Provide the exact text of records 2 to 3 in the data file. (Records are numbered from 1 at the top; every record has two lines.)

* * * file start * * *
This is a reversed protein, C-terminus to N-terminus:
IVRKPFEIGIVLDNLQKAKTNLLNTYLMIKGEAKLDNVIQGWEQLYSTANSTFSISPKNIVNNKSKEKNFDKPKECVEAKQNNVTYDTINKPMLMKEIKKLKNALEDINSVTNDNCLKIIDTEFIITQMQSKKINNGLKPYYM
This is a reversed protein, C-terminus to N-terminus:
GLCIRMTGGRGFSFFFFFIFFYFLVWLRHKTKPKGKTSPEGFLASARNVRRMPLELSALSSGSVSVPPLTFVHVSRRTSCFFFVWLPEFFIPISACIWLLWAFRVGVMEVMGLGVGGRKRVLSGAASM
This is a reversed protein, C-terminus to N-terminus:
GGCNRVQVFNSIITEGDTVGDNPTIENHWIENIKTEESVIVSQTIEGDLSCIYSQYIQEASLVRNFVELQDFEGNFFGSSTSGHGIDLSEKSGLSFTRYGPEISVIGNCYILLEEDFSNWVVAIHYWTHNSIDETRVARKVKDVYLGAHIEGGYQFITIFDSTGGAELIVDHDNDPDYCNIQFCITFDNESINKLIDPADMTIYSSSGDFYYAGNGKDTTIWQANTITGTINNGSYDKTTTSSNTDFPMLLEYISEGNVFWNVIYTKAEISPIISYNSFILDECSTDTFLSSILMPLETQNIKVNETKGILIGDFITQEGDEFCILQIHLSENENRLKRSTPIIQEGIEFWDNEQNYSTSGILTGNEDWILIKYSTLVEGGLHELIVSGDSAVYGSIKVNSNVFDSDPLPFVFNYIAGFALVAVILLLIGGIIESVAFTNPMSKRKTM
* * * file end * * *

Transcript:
This is a reversed protein, C-terminus to N-terminus:
GLCIRMTGGRGFSFFFFFIFFYFLVWLRHKTKPKGKTSPEGFLASARNVRRMPLELSALSSGSVSVPPLTFVHVSRRTSCFFFVWLPEFFIPISACIWLLWAFRVGVMEVMGLGVGGRKRVLSGAASM
This is a reversed protein, C-terminus to N-terminus:
GGCNRVQVFNSIITEGDTVGDNPTIENHWIENIKTEESVIVSQTIEGDLSCIYSQYIQEASLVRNFVELQDFEGNFFGSSTSGHGIDLSEKSGLSFTRYGPEISVIGNCYILLEEDFSNWVVAIHYWTHNSIDETRVARKVKDVYLGAHIEGGYQFITIFDSTGGAELIVDHDNDPDYCNIQFCITFDNESINKLIDPADMTIYSSSGDFYYAGNGKDTTIWQANTITGTINNGSYDKTTTSSNTDFPMLLEYISEGNVFWNVIYTKAEISPIISYNSFILDECSTDTFLSSILMPLETQNIKVNETKGILIGDFITQEGDEFCILQIHLSENENRLKRSTPIIQEGIEFWDNEQNYSTSGILTGNEDWILIKYSTLVEGGLHELIVSGDSAVYGSIKVNSNVFDSDPLPFVFNYIAGFALVAVILLLIGGIIESVAFTNPMSKRKTM